Employer-Reported Workplace Injury and Illness Summary

12/04/2014 News Release: Employer-Reported Workplace Injuries and Illnesses--2013

For release 10:00 a.m. (EST) Thursday, December 4, 2014                                   USDL-14-2183

Technical information:	(202) 691-6170  * iifstaff@bls.gov  	* www.bls.gov/iif/oshsum.htm	
Media contact:	        (202) 691-5902  * PressOffice@bls.gov


EMPLOYER-REPORTED WORKPLACE INJURIES AND ILLNESSES--2013

Slightly more than 3.0 million nonfatal workplace injuries and illnesses were reported by private 
industry employers in 2013, resulting in an incidence rate of 3.3 cases per 100 equivalent full-time 
workers, according to estimates from the Survey of Occupational Injuries and Illnesses (SOII) conducted 
by the U.S. Bureau of Labor Statistics. (See tables 1 and 2.) The rate reported for 2013 continues the 
pattern of statistically significant declines that, with the exception of 2012, occurred annually for the last
11 years.

Key findings from the 2013 Survey of Occupational Injuries and Illnesses

* The total recordable cases (TRC) incidence rate of injury and illness reported by private industry
employers declined in 2013 from a year earlier, as did the rate for cases of a more serious nature
involving days away from work, job transfer, or restriction--commonly referred to as DART--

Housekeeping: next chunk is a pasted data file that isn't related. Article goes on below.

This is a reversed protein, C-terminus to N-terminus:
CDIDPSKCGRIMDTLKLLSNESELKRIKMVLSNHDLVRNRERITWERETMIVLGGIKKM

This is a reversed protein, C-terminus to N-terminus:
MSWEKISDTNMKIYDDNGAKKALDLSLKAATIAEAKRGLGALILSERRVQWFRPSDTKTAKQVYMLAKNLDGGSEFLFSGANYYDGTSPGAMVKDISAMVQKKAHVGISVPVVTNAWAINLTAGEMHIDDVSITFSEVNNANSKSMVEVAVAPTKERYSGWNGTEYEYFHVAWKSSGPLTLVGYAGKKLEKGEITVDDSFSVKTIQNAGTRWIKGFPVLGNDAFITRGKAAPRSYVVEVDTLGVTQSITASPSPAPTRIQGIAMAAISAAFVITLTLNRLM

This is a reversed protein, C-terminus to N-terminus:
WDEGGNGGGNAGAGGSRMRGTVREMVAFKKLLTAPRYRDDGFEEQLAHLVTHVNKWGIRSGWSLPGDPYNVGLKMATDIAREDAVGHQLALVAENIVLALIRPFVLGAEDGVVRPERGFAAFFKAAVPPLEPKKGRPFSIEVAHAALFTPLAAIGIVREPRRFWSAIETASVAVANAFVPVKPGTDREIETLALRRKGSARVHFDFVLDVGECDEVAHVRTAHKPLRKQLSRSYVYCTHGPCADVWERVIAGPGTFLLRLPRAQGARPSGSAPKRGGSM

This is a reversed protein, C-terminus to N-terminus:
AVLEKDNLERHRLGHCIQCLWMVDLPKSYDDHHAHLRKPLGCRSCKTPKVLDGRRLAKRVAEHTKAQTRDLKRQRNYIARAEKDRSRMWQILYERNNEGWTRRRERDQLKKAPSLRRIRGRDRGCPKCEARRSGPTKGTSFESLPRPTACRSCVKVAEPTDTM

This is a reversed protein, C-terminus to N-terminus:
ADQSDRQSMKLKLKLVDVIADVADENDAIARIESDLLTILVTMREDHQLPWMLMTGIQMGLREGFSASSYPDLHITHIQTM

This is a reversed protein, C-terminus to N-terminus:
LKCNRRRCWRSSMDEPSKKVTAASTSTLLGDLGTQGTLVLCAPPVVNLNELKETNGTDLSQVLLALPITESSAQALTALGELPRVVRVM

marking the first decline in the DART rate since 2009. (See chart 1.)
* The rate of reported injuries and illnesses declined significantly in 2013 among the manufacturing,
retail trade, and utilities sectors but was statistically unchanged among all other private industry
sectors compared to a year earlier.
* Manufacturing continued a 16-year trend in 2013 as the only private industry sector in which the rate
of job transfer or restriction only cases exceeded the rate of cases with days away from work. The 
rates for these two case types declined by 0.1 case in 2013 to 1.2 cases and 1.0 case per 100 full-time 
workers, respectively.
* The incidence rate of injuries only among private industry workers declined to 3.1 cases per 100
full-time workers in 2013, down from 3.2 cases in 2012. (See table 5.) In comparison, the incidence
rate of illness cases was statistically unchanged in 2013. (See table 6a.)
* The rate of injuries and illnesses among state and local government workers combined declined to
5.2 cases per 100 full-time workers in 2013 compared to 5.6 cases in 2012 and remains significantly
higher than the private industry rate. The incidence rates among state government and local
government workplaces individually also declined significantly in 2013, state government from 4.4
to 3.9 cases per 100 full-time workers and local government from 6.1 to 5.7 cases per 100 full-time